A woman who was trafficked for forced labor for 10 years across the United States has been awarded $8 million by a federal judge in Kansas — the largest sum ever awarded to a trafficking victim in the country.
Kendra Ross, now 27, was exploited by a group originally called the United Nation of Islam, which split from the Nation of Islam in 1978. United Nation of Islam later changed its named to The Value Creators, setting up its headquarters in Kansas City.
The Value Creators is headed by Royall Jenkins, who reportedly governed all aspects of members’ lives, from where they lived and worked to how they spoke, what they ate and whom they married. He claimed that he was abducted by angels or scientists who took him through the galaxy and told him he was “The Supreme Being.”
No lawyers showed up to represent Jenkins or The Value Creators at the trial.
Ross was separated from her mother at 12 and forced to work in the organization’s bakeries and restaurants in Kansas City, Atlanta, Newark, Harlem, Tennessee, and Ohio. Later, when she was 20, The Value Creators pushed her into a forced marriage with another member of the group.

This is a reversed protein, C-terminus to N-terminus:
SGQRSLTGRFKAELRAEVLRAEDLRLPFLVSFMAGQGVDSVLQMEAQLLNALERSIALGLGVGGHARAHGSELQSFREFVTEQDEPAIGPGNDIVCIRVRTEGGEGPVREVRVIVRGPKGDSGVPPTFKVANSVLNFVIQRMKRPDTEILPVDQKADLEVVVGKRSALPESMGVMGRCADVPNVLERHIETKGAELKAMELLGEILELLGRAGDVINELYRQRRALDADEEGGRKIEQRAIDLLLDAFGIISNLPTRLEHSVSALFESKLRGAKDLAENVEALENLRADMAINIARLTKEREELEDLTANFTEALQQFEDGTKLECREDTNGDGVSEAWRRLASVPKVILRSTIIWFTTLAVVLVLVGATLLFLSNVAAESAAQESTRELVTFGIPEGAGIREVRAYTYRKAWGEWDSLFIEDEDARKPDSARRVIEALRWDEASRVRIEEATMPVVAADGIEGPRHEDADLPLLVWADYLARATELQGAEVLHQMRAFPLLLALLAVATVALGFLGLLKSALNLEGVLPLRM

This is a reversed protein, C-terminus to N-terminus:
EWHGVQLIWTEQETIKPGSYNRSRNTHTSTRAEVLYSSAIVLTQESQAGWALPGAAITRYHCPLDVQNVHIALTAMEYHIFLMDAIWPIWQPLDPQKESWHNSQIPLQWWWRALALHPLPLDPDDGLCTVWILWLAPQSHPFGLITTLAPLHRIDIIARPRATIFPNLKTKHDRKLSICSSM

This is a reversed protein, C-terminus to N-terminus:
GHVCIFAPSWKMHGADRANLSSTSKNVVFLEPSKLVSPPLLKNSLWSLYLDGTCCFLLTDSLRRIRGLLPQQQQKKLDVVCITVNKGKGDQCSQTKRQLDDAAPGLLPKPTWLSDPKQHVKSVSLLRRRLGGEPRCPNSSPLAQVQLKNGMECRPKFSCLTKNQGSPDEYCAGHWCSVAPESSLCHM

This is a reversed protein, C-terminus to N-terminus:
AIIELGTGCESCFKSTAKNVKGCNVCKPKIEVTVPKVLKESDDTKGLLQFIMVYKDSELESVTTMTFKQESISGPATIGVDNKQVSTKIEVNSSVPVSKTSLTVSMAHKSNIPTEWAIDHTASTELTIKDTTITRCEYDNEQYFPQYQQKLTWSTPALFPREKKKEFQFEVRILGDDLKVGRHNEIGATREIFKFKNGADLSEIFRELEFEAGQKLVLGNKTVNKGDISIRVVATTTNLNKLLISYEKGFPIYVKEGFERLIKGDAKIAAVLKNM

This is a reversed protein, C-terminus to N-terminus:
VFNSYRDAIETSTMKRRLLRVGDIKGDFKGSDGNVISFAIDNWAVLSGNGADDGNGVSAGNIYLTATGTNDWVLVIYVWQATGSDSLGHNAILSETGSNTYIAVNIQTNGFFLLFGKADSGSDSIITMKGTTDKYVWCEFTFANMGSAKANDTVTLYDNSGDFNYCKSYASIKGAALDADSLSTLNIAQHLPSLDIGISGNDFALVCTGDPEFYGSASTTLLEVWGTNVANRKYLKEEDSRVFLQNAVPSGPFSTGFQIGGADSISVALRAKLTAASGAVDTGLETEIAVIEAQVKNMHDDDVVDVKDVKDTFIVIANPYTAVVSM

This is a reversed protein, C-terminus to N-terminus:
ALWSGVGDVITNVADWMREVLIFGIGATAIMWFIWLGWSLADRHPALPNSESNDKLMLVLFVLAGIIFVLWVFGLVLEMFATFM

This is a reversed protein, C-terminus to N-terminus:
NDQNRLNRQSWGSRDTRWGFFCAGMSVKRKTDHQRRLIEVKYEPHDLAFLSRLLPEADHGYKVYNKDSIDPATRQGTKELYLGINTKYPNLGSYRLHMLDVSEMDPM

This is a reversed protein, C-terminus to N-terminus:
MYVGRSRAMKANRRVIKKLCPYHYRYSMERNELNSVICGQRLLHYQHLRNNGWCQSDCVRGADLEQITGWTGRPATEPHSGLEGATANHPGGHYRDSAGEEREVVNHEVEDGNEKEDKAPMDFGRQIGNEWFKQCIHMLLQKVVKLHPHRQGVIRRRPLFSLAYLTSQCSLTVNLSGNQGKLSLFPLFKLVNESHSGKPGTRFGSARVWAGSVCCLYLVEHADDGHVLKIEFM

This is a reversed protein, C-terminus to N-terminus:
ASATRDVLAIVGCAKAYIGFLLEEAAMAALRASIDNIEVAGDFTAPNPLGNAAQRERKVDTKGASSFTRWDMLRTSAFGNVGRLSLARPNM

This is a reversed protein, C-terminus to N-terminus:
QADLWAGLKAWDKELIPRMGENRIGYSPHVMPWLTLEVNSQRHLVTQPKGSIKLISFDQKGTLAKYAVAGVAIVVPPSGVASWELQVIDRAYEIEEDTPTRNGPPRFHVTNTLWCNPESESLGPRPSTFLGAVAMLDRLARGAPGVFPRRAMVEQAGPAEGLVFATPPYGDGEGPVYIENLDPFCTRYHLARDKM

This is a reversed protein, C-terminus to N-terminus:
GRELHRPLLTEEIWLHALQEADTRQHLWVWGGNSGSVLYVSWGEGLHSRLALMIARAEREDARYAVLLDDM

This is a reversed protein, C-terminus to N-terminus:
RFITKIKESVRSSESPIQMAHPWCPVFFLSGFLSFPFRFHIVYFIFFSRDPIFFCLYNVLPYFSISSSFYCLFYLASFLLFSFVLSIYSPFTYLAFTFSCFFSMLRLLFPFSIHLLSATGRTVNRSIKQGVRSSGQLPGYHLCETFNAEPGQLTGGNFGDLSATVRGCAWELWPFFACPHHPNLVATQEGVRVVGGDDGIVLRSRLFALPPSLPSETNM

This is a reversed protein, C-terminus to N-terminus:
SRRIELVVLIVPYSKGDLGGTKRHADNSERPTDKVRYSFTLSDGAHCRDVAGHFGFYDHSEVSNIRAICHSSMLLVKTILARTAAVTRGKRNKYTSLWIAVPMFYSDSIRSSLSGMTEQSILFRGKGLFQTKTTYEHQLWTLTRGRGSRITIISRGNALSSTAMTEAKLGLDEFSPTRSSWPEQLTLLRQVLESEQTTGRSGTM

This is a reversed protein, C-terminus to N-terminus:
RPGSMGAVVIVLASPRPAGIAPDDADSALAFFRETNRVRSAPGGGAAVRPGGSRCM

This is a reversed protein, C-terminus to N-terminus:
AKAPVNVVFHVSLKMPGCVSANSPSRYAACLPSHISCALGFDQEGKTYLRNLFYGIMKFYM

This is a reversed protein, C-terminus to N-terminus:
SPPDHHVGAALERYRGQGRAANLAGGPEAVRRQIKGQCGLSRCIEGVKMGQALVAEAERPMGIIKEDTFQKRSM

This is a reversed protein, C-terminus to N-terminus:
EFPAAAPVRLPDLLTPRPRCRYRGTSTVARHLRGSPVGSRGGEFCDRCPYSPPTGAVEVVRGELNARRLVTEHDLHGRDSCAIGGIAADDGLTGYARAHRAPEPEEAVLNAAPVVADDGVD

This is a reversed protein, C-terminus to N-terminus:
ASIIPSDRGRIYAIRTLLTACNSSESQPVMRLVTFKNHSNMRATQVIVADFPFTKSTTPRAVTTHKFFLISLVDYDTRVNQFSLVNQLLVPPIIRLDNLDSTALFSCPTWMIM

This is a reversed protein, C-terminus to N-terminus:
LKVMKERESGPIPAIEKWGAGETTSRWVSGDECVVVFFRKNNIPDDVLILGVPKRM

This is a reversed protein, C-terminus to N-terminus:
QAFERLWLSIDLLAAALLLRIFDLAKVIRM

Betsy Hudson, Ross’ lawyer, said that “They stripped her of 19 years of her life, forced her to work for no pay, and subjected her to just inhumane conditions,” adding that she suffers from post-traumatic stress disorder.
The Washington Post reports:
After she testified, U.S. District Judge Daniel D. Crabtree told her, “The way you were treated was despicable,” according to a transcript of the hearing. “It’s not the way we treat each other in America. It’s not the way we treat each other here in Kansas.” Then Crabtree stepped down from the bench, walked over to Ross and shook her hand. “He said, ‘It’s an honor and a privilege to meet you,’” Hutson said.
It wasn’t until 2003 that federal laws permitted victims of trafficking to file civil suits against their captors. Martina Vandenberg, founder of the Human Trafficking Legal Center, said her group has tracked nearly 280 suits involving human trafficking, and Ross’s case was “the highest single-victim verdict that we’ve heard of.” In the center’s database of suits, Vandenberg said 93 percent were related to claims of forced labor.
Ross was finally able to escape The Value Creators when she was 21, finding a shelter for trafficking victims.
At trial her lawyers sought damages for the ten years of unpaid labor she was subjected to. The judge awarded Ross $453,517 for restitution, $2.92 million for emotional distress, $3.37 million for punitive damages, and nearly $1.2 million for racketeering damages and unpaid overtime.
After the verdict, Ross issued a statement saying she was happy that justice had been served, and encouraged others still being exploited to come forward.
“To all of the members who are still a part of The Value Creators, and those who have left, it is not too late to get out, to be free and get help, justice and closure,” she said.
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